If none of those three issues bother you too much, these are beautifully told (or retold) stories by a highly capable author.

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Monday, 1 May 2017

Review: The Improbable Adventures of Sherlock Holmes

The Improbable Adventures of Sherlock Holmes The Improbable Adventures of Sherlock Holmes by John Joseph Adams
My rating: 3 of 5 stars

This was OK. It could have been much better had a really good copy editor got rid of the Americanisms, the anachronisms, the misused words (two separate stories use "sojourn" to mean "journey," which is the opposite of what it means), the out-of-character moments, the occasional infodumping, and the cases where some of the authors attempted to sound 19th-century and only managed to sound stiff.

We have many (a great many) different visions of Holmes and his supporting characters here. In a couple, he wears the deerstalker hat, which was introduced by the Basil Rathbone films and never appears in the books. In one, he despises and disparages Gilbert and Sullivan while Watson enjoys it; in another, vice versa, which seemed to me much less like his canon character. In some of the stories, he shows a familiarity with popular literature which, in canon, he explicitly avoided reading; in some, he is much kinder and more polite than canon Holmes; in many, he is prepared to believe in non-rational explanations. In one, he's mistaken for an applicant for a servant's position, which is ridiculous; no British servant in the 19th century would mistake an (undisguised) gentleman for an applicant to be an underbutler, any more than he'd mistake him for a woman, and for much the same reason: cues of voice, dress, and manner proclaimed social class, and everyone was well aware of them from an early age. Not to mention that an applicant to be the underbutler would never knock at the front door.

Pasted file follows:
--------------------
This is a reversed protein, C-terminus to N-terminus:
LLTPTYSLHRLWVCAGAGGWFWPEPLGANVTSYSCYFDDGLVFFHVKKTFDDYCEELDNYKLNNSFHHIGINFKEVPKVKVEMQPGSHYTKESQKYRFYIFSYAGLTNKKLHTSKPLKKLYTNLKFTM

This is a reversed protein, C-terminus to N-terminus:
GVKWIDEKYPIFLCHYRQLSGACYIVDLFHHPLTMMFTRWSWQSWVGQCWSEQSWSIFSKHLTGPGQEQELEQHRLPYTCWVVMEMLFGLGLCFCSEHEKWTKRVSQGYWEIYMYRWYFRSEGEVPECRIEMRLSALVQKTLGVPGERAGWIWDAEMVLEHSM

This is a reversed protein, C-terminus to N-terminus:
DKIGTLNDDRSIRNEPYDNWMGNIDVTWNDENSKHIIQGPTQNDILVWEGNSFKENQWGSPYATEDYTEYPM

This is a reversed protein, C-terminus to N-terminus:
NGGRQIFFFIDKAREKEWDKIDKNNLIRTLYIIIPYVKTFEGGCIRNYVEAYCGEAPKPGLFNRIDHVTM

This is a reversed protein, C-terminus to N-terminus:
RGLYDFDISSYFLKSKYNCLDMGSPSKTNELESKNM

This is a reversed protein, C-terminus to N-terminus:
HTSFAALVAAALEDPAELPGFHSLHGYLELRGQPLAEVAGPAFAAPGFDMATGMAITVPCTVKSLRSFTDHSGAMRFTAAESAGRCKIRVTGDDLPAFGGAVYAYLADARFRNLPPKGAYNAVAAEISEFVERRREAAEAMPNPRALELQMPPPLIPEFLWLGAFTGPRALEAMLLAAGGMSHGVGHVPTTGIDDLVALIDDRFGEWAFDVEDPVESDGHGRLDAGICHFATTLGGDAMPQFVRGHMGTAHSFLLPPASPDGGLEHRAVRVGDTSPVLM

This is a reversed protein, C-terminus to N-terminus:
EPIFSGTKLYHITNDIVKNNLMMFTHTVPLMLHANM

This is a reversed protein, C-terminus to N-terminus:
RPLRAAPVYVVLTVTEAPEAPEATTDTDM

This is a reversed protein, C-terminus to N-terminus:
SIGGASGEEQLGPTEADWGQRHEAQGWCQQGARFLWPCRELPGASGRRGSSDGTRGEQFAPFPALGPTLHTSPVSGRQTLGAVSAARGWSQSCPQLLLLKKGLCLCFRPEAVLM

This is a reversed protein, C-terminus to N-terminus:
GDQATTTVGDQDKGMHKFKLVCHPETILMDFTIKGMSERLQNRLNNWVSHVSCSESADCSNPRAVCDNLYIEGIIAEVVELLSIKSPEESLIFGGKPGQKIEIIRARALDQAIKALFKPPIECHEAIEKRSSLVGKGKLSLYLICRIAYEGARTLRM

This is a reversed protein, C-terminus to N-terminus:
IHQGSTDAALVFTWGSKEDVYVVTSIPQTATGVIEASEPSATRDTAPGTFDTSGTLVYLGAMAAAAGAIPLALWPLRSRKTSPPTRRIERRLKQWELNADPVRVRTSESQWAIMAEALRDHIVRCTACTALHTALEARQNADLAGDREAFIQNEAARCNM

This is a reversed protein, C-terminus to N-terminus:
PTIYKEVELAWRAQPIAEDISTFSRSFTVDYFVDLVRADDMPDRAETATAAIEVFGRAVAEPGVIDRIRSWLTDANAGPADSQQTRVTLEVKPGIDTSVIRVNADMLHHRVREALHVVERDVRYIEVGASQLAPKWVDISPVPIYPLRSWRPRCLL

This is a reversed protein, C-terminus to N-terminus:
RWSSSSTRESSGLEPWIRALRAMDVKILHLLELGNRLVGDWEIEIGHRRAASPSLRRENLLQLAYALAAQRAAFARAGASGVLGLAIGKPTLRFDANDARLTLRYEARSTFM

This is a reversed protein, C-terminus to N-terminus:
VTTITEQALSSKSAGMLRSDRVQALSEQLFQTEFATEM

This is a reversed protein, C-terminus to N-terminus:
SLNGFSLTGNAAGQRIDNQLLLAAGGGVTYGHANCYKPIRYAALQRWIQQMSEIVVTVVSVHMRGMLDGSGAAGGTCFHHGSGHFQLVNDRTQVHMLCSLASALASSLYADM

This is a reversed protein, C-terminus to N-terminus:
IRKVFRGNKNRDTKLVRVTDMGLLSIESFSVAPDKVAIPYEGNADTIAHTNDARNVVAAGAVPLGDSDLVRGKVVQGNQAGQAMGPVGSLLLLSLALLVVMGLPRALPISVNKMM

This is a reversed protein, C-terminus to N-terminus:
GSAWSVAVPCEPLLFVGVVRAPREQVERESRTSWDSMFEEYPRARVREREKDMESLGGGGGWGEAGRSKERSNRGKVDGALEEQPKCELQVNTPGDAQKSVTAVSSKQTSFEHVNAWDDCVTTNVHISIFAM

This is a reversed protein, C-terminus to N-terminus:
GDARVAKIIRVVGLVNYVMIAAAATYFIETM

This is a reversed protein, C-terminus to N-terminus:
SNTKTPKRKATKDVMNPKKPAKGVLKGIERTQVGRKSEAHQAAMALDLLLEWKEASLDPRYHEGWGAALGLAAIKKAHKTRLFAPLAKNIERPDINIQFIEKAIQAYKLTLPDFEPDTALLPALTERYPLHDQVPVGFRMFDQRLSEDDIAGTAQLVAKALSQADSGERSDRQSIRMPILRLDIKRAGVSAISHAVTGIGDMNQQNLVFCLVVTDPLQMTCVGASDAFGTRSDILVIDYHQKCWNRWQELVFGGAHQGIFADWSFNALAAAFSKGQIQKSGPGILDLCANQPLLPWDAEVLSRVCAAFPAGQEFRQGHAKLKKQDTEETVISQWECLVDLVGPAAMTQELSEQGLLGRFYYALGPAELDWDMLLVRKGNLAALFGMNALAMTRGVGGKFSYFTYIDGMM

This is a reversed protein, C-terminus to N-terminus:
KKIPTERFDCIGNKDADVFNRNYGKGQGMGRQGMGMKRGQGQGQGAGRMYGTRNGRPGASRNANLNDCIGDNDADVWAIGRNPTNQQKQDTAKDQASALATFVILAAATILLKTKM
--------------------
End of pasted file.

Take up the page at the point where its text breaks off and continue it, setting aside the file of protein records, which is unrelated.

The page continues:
In one story, a thoroughly OOC Holmes, his desire for a more intimate relationship with Watson thwarted by Watson's marriage, and hiding out in Paris after his apparent death, commits adultery with Irene Adler, who claims to love her husband even as she deceives and betrays him.

Most of the stories are from Watson's POV, though the very British, very Victorian Watson sometimes uses American or modern language that the authors and their copy editor seem oblivious to. A few are from other characters' points of view, such as Mary Robinette Kowal's story, from the POV of someone helped by Holmes and Watson. Although I respect MRK's advice on the Writing Excuses podcast very much, her actual stories usually disappoint me, and this was one example. The POV character has little agency, being mainly an observer, and this is one of several stories which was clearly referencing things outside the Holmes canon with which I'm not familiar - meaning that I missed the significance and that part of the story failed.

There are also several stories in which the author shows far too much of their research, turning Watson into an infodumper.

There were good stories, too. The Stephen King, for example, does a better job of Watson's voice than most of the others (voice is a talent of King's). The Neil Gaiman story, which I'd read in a couple of other collections, skilfully blends Mythos with a deeper familiarity with the Holmes canon than many of the other stories showed. I was amused by the story which took Conan Doyle's The Lost World>/i> as a point of departure for a clever pastiche, involving a dinosaur, trombones, and a ridiculous exaggeration of Holmes' mastery of disguise.

There were some good moments, but not, for me, enough of them to make up for the issues, and it ended up only average on the whole.